Battle Fleet

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This article is about the U.S. Navy Battle Fleet. For the game series, see BattleFleet (game series). For the 1978 war movie, see The Greatest Battle.

The United States Battle Fleet or Battle Force was part of the organization of the United States Navy from 1922 to 1941.

The General Order of 6 December 1922 organized the United States Fleet, with the Battle Fleet as the Pacific presence. This fleet comprised the main body of ships in the Navy, with the smaller Scouting Fleet as the Atlantic presence. The battleships, including most of the modern ones, and new aircraft carriers were assigned to this fleet.

Organization[edit]

On July 1, 1923, the Battle Fleet was under the command of Admiral Samuel S. Robison. Battleships, Battle Fleet was under the command of Vice Admiral Henry A. Wiley, with his flag aboard New Mexico (BB-40).[1] Battleship Division Three, under Rear Admiral Louis M. Nulton, consisted of New York (BB-34) (F), Texas (BB-35) under Capt. A. M. Proctor, Oklahoma (BB-37) under Captain W. F. Scott, and California (BB-44) under Captain H. H. Christy, which was also the Battle Fleet flagship. Battleship Division Four, under Rear Admiral William Veazie Pratt, comprised Arizona (BB-39) (F), under Captain J. R. Y. Blakely, Nevada (BB-36), Mississippi (BB-41), and Pennsylvania (BB-38). Battleship Division Five under Vice Admiral Wiley himself comprised New Mexico (BB-40), Idaho (BB-42), Tennessee (BB-43), and Maryland (BB-46). Aircraft Squadrons, Battle Fleet, under Captain A. W. Marshall, comprised Aroostook (CM-3) (F), Langley (CV-1), and the tender Gannet (AM-41). Destroyer Squadrons, Battle Fleet, under Rear Admiral Sumner E. W. Kittelle, comprised Destroyer Squadron 11 and Destroyer Squadron 12. Submarine Divisions, Pacific, was under Captain A. Bronson, Jr.

In 1930, the name of the fleet was changed to "Battle Force", but the structure remained the same. In 1931, the force was based in Pearl Harbor and consisted of a majority of the United States' surface fleet: all of the newer battleships, all of the carriers, a light cruiser squadron and "three or four" destroyer squadrons were all a part of the Battle Force. In 1939, the Battle Force had 5 carriers, 12 battleships, 14 light cruisers, and 68 destroyers.[2]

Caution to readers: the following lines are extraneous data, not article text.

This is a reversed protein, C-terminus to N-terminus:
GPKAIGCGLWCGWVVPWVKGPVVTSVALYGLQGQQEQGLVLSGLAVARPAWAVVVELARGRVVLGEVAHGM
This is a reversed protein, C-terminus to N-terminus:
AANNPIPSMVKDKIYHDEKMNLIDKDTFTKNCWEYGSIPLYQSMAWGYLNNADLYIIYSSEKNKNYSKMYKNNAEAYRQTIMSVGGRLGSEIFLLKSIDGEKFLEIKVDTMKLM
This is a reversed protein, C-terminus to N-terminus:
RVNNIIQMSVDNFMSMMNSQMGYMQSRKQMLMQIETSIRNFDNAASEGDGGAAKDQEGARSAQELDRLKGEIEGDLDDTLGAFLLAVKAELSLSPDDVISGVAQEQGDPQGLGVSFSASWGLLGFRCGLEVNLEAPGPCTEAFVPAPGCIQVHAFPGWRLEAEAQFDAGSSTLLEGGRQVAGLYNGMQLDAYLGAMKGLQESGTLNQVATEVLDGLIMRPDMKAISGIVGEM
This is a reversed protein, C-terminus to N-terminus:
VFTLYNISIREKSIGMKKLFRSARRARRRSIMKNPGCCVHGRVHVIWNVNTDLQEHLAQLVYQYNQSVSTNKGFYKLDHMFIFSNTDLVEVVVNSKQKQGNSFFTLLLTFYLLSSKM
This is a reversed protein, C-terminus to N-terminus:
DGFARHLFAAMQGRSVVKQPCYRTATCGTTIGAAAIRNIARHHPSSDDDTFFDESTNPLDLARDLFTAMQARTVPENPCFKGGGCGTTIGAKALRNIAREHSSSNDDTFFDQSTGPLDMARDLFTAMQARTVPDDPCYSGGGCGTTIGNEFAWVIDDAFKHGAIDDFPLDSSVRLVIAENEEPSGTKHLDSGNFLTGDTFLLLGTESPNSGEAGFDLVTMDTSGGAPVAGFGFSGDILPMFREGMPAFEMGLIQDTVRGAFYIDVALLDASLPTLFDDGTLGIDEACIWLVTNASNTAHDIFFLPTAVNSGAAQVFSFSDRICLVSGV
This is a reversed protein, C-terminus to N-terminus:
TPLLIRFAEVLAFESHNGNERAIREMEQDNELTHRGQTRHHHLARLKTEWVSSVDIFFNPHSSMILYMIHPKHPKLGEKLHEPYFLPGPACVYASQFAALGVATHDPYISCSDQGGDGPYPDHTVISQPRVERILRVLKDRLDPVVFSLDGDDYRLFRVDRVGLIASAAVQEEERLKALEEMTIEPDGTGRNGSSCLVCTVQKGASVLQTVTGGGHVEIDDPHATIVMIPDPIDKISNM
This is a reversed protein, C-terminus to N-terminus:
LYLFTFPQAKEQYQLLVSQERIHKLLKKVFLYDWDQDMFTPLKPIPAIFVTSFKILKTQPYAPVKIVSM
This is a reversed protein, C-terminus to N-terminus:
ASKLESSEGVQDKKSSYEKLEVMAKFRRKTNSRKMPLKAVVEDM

On 1 February 1941, General Order 143 reorganized the United States Fleet with three separate fleets, the United States Atlantic Fleet, the United States Pacific Fleet and the Asiatic Fleet.

USS Mississippi SSN-782 is in the current Battle Force[1] [3]

Commander in Chief, Battle Fleet (COMBATFLT)[edit]

Date Incumbent
5 July 1921 - 30 June 1923 Admiral Edward W. Eberle
30 June 1923 - 14 October 1925 Admiral Samuel S. Robison
14 October 1925 - 4 September 1926 Admiral Charles F. Hughes
4 September 1926 - 10 September 1927 Admiral Richard H. Jackson
10 September 1927 - 26 June 1928 Admiral Louis R. de Steiguer
26 June 1928 - 21 May 1929 Admiral William V. Pratt
21 May 1929 - 24 May 1930 Admiral Louis M. Nulton
24 May 1930 - 1 April 1931 Admiral Frank H. Schofield

Commander Battle Force (COMBATFOR)[edit]

Date Incumbent
1 April 1931 - 15 September 1931 Admiral Frank H. Schofield
15 September 1931 - 11 August 1932 Admiral Richard H. Leigh
11 August 1932 - 20 May 1933 Admiral Luke McNamee
20 May 1933 - 1 July 1933 Admiral William H. Standley
1 July 1933 - 15 June 1934 Admiral Joseph M. Reeves
15 June 1934 - 1 April 1935 Admiral Frank H. Brumby
1 April 1935 - 30 March 1936 Admiral Harris Laning
30 March 1936 - 31 December 1936 Admiral William D. Leahy
2 January 1937 - 29 January 1938 Admiral Claude C. Bloch
29 January 1938 - 24 June 1939 Admiral Edward C. Kalbfus
24 June 1939 - 6 January 1940 Admiral James O. Richardson
6 January 1940 - 31 January 1941 Admiral Charles P. Snyder
31 January 1941 - 20 September 1942 Vice Admiral William S. Pye

References[edit]

  1. ^ Stephen Svonavec, The United States Fleet, July 1, 1923: Battle Fleet, accessed June 2012
  2. ^ Morison, 28.
  3. ^ USS Mississippi.

Bibliography[edit]

  • Morison, Samuel Eliot (1948). Volume III, The Rising Sun in the Pacific. Boston and Toronto: Little, Brown and Company.